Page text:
[Twisted-Python] dataReveived() buffer best practice?

Glyph glyph at twistedmatrix.com
Sat Oct 8 19:56:05 EDT 2011

On Oct 7, 2011, at 6:49 PM, Phil Mayers wrote:

> On 10/07/2011 02:11 PM, Glyph wrote:
>>> It is quite unusual (though not unheard of) for something to
>>> re-segment the TCP stream. IP level fragmentation might occur, but
>>> it's relatively uncommon in todays IP networks, and is anyway
>>> irrelevant to TCP - the TCP stack will only see a reassembled IP
>>> packet.
>> I am skeptical; my recollection (the last time I worked at this layer
>> of the network) is that this happens all the time over the public
>> internet between diverse endpoints.
> Are we talking about TCP re-segmentation, or IP fragmentation?

Pretty sure I'm talking about TCP re-segmentation.

> If you mean TCP re-segmentation, then I have no data. The only places 
> I've personally seen it are in TCP terminating load-balancers (F5, 
> etc.), NAT64 devices, and as a side effect in higher-layer proxies 
> (Squid, etc.).

Hrm.  Now that I think of it, the packets I was examining were probably coming from environments that were heavily managed by "smart" networking hardware, although I could only see the edges of the network.  So it was probably a combination of high-level transparent proxies and wacky load-balancing and caching hardware.

> If you mean IP fragmentation, I claim that fragmentation by routers in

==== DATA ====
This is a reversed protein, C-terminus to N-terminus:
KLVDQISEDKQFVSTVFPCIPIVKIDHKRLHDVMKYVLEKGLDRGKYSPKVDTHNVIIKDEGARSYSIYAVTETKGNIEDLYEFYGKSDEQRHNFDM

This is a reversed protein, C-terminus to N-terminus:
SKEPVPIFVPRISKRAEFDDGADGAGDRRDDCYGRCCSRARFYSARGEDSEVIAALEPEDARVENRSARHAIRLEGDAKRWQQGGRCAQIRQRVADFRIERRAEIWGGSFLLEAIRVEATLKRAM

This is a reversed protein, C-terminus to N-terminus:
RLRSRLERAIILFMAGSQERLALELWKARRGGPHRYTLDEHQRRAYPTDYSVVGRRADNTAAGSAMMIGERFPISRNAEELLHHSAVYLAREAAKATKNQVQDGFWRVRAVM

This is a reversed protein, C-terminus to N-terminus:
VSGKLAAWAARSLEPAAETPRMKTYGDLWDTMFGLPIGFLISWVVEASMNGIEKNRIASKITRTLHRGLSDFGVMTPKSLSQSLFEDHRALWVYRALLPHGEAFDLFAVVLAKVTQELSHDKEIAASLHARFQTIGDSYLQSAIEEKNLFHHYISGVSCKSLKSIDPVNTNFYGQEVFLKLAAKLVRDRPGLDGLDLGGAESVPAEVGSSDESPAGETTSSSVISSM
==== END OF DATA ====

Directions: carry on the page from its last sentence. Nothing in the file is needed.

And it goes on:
> the internet is rare. Whether it's 1% or 0.001% I couldn't say, but the 
> vast majority of the time, routers do not end up fragmenting. For one 
> thing, an awful lot of OSes send TCP segments with "don't fragment" set, 
> to trigger ICMP error messages and path MTU discovery. For another, a 
> lot of low MTU networks employ TCP MSS clamping to prevent this ever 
> happening.

That's interesting, and good to know :).

> For what it's worth, this "layer of the network" is my day job, but I 
> don't claim oracle status.
>> But the sizes are also not important.  The point is that TCP is about
>> streams, not packets, and you have to deal with arbitrary chunking if
>> you want your code to work right.  What layer of the network this
>> happens at is not important to your code :).
> Agreed.

Since this is your day job - is there a formally-correct name for this phenomenon?  I usually refer to it as "packet fragmentation" even though I know that's not really it - as you say, IP fragmentation doesn't really happen. It's not like it's really TCP re-segmenting either, because one send() is not necessarily one segment.

Since it's such an important concept that every Twisted developer needs to know, I'd love to have a good word for it :).

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